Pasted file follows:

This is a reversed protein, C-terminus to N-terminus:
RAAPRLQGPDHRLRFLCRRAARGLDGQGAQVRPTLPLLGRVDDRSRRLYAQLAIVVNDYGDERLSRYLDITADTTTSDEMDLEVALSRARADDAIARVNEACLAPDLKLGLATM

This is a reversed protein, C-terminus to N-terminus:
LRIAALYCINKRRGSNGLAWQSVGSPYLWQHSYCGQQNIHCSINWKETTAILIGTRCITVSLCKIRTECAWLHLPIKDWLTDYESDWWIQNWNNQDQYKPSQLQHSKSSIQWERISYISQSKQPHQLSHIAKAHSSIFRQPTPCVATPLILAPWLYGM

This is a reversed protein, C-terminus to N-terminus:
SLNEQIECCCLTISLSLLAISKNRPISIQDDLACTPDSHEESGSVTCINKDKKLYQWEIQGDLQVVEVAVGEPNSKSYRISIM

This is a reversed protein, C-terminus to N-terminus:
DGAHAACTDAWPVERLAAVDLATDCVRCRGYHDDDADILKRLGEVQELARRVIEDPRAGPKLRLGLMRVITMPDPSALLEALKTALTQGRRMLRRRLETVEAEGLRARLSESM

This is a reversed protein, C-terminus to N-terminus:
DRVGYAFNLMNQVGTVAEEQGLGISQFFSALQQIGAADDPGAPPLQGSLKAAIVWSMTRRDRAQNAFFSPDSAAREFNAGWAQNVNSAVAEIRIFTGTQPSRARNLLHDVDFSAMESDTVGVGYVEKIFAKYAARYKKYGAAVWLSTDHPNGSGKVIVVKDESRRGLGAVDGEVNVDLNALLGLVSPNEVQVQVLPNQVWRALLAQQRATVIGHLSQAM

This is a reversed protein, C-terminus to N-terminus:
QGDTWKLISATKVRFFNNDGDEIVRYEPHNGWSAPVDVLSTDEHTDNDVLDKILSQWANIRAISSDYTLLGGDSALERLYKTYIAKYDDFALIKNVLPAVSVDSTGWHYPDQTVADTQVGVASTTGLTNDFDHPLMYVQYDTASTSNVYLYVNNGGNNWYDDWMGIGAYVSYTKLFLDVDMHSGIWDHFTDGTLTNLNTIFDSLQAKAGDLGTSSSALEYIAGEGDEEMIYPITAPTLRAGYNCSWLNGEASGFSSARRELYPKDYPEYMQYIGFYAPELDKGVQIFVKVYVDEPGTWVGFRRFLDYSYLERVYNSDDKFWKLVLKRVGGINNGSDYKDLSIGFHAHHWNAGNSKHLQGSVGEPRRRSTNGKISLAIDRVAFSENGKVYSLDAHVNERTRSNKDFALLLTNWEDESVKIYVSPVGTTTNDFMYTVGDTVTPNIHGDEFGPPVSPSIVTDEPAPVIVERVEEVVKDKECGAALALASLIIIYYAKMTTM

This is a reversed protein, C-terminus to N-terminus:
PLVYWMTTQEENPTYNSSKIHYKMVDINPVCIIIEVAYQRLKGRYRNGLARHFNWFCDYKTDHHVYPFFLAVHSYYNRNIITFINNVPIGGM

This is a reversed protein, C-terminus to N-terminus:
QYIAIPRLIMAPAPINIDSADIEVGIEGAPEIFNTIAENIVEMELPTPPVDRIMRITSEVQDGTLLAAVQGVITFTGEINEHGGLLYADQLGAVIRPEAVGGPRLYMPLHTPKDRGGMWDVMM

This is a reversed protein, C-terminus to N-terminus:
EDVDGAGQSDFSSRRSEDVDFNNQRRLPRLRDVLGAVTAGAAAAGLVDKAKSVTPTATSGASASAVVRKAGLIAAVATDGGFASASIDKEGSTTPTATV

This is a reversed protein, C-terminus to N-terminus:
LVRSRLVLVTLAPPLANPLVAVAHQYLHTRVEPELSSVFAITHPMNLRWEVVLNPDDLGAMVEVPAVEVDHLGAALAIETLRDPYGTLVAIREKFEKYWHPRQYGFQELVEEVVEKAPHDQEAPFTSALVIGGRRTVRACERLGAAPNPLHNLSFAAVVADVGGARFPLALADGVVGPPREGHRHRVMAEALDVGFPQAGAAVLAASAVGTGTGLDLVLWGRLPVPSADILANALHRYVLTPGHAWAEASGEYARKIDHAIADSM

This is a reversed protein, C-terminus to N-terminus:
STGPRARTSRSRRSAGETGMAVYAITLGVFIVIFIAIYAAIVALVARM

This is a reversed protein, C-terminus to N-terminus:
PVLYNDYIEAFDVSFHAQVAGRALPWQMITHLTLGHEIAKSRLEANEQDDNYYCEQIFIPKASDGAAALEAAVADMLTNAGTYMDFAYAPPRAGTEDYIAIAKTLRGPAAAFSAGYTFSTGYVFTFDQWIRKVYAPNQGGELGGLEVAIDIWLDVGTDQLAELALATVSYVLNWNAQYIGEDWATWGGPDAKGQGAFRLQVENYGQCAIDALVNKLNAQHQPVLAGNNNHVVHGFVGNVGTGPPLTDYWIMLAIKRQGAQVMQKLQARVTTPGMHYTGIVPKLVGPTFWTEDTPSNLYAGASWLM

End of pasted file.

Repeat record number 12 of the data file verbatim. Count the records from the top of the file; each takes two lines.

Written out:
This is a reversed protein, C-terminus to N-terminus:
PVLYNDYIEAFDVSFHAQVAGRALPWQMITHLTLGHEIAKSRLEANEQDDNYYCEQIFIPKASDGAAALEAAVADMLTNAGTYMDFAYAPPRAGTEDYIAIAKTLRGPAAAFSAGYTFSTGYVFTFDQWIRKVYAPNQGGELGGLEVAIDIWLDVGTDQLAELALATVSYVLNWNAQYIGEDWATWGGPDAKGQGAFRLQVENYGQCAIDALVNKLNAQHQPVLAGNNNHVVHGFVGNVGTGPPLTDYWIMLAIKRQGAQVMQKLQARVTTPGMHYTGIVPKLVGPTFWTEDTPSNLYAGASWLM